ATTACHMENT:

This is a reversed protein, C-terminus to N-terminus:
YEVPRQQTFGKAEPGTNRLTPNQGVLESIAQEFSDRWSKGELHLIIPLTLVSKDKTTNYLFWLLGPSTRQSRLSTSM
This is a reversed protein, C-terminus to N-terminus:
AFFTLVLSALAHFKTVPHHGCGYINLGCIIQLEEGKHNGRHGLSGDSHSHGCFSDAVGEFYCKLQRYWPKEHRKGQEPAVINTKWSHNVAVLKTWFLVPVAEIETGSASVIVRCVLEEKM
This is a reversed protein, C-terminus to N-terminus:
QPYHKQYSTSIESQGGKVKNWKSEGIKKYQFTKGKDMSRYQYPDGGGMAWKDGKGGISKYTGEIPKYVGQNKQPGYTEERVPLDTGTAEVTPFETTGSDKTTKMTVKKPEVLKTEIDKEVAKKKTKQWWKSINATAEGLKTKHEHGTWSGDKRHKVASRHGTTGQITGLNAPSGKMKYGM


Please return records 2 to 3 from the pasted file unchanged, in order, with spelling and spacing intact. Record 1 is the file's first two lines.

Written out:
This is a reversed protein, C-terminus to N-terminus:
AFFTLVLSALAHFKTVPHHGCGYINLGCIIQLEEGKHNGRHGLSGDSHSHGCFSDAVGEFYCKLQRYWPKEHRKGQEPAVINTKWSHNVAVLKTWFLVPVAEIETGSASVIVRCVLEEKM
This is a reversed protein, C-terminus to N-terminus:
QPYHKQYSTSIESQGGKVKNWKSEGIKKYQFTKGKDMSRYQYPDGGGMAWKDGKGGISKYTGEIPKYVGQNKQPGYTEERVPLDTGTAEVTPFETTGSDKTTKMTVKKPEVLKTEIDKEVAKKKTKQWWKSINATAEGLKTKHEHGTWSGDKRHKVASRHGTTGQITGLNAPSGKMKYGM